The Bank of Israel is effectively subsidizing exporters and producers, artificially sustaining inefficient businesses and factories that have no economic justification to exist. In the past, Israel has maintained a host of inefficient industries through import quotas, but it realized its mistake about 20 years ago. When imports opened, most of Israel’s textile industry and other industries dependent upon cheap labor closed. Thousands of people were fired. However, it paid off: The economy transitioned to making products with a higher added value; it grew faster; and the laid-off workers were quickly absorbed into other industries. The conclusion was that even if a wave of layoffs would occur and the state had to assist thousands of unemployed people, the economy would benefit in the mid- and long-term. It is worth forcing shaky companies to become more efficient.
Bank of Israel counterargument: All countries, save the United States, make an effort to weaken their currency to support export and local production, and to deal with global markets. It is irresponsible to do the reverse.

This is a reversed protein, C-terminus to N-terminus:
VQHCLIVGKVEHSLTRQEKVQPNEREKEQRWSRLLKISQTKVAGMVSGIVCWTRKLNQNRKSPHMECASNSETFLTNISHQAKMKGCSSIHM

3. Buying dollars exacts a price
There is evidence that buying dollars and holding foreign currency reserves exacts a very high price from the economy, some of it complicated. First, there is constant trading in the Forex market because the central bank amasses dollars, creating a risk to people saving for their pension. This risk stems from the fact that institutional investors need foreign currency purchases to hedge against investments in foreign securities. Institutional sources estimate that the price of this basic risk (the gap between the present price and the price charged in futures contracts) costs us all 1% in annual returns on pension savings. That is a lot of money. Second, the Bank of Israel actually thwarted itself. Because it has a near-$100 billion Forex investment portfolio, and because it issued short-term, shekel-denominated bonds against this portfolio, raising interest rates would cause it enormous losses and would look very bad in central bank reports.
Bank of Israel counterargument: We are not a commercial bank, and we can absorb accounting losses to support the economy, business activity and employment.